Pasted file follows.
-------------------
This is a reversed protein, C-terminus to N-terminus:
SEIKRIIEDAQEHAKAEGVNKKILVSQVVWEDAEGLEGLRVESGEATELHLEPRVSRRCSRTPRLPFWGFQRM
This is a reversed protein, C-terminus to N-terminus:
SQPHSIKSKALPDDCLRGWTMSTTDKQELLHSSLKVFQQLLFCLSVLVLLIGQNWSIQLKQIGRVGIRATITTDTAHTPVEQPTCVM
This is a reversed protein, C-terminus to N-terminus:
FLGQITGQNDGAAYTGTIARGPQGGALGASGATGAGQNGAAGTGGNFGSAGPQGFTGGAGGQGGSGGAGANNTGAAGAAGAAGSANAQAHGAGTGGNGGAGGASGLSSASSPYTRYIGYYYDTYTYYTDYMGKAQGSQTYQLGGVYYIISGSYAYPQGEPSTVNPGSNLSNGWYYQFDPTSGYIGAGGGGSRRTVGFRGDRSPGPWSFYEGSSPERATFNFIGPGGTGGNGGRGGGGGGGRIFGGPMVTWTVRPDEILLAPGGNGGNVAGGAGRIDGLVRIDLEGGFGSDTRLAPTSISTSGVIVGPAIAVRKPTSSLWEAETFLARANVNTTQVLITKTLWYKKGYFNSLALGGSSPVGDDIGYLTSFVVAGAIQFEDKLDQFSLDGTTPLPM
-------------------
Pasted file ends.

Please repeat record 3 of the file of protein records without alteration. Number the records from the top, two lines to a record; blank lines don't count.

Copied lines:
This is a reversed protein, C-terminus to N-terminus:
FLGQITGQNDGAAYTGTIARGPQGGALGASGATGAGQNGAAGTGGNFGSAGPQGFTGGAGGQGGSGGAGANNTGAAGAAGAAGSANAQAHGAGTGGNGGAGGASGLSSASSPYTRYIGYYYDTYTYYTDYMGKAQGSQTYQLGGVYYIISGSYAYPQGEPSTVNPGSNLSNGWYYQFDPTSGYIGAGGGGSRRTVGFRGDRSPGPWSFYEGSSPERATFNFIGPGGTGGNGGRGGGGGGGRIFGGPMVTWTVRPDEILLAPGGNGGNVAGGAGRIDGLVRIDLEGGFGSDTRLAPTSISTSGVIVGPAIAVRKPTSSLWEAETFLARANVNTTQVLITKTLWYKKGYFNSLALGGSSPVGDDIGYLTSFVVAGAIQFEDKLDQFSLDGTTPLPM